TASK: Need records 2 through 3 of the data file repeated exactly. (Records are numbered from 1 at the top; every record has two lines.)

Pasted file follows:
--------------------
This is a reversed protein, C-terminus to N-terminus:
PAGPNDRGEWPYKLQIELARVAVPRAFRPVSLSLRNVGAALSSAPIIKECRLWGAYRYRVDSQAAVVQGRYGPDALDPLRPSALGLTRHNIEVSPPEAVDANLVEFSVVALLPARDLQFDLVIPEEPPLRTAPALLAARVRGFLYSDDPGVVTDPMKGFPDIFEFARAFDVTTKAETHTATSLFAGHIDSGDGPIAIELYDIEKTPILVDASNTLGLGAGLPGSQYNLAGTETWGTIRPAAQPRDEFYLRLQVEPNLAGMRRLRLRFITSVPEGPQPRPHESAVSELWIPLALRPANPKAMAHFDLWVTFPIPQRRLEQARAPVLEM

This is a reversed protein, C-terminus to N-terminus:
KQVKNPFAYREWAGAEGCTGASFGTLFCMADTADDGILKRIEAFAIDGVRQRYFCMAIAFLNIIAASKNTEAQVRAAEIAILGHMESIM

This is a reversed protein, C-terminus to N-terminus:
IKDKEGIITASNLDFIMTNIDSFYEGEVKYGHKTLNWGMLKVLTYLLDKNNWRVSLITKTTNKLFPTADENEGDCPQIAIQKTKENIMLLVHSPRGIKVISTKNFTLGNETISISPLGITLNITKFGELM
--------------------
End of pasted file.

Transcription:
This is a reversed protein, C-terminus to N-terminus:
KQVKNPFAYREWAGAEGCTGASFGTLFCMADTADDGILKRIEAFAIDGVRQRYFCMAIAFLNIIAASKNTEAQVRAAEIAILGHMESIM

This is a reversed protein, C-terminus to N-terminus:
IKDKEGIITASNLDFIMTNIDSFYEGEVKYGHKTLNWGMLKVLTYLLDKNNWRVSLITKTTNKLFPTADENEGDCPQIAIQKTKENIMLLVHSPRGIKVISTKNFTLGNETISISPLGITLNITKFGELM